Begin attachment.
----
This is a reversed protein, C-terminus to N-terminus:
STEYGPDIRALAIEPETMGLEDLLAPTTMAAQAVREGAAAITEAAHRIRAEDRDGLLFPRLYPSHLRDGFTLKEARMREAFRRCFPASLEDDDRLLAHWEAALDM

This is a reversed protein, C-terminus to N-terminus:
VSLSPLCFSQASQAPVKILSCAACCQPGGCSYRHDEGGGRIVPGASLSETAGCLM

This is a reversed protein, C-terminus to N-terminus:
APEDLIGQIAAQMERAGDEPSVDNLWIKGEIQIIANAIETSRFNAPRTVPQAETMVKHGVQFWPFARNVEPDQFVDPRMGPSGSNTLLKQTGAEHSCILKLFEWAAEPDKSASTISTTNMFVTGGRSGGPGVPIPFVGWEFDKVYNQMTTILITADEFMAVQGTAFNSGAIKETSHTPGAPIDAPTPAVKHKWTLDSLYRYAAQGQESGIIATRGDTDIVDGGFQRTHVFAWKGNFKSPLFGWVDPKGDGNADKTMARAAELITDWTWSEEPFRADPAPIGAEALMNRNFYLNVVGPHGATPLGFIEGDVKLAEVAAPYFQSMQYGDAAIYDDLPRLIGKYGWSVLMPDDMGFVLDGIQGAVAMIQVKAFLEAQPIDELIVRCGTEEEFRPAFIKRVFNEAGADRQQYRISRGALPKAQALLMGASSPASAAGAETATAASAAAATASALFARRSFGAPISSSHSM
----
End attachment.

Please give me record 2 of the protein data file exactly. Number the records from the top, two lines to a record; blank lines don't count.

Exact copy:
This is a reversed protein, C-terminus to N-terminus:
VSLSPLCFSQASQAPVKILSCAACCQPGGCSYRHDEGGGRIVPGASLSETAGCLM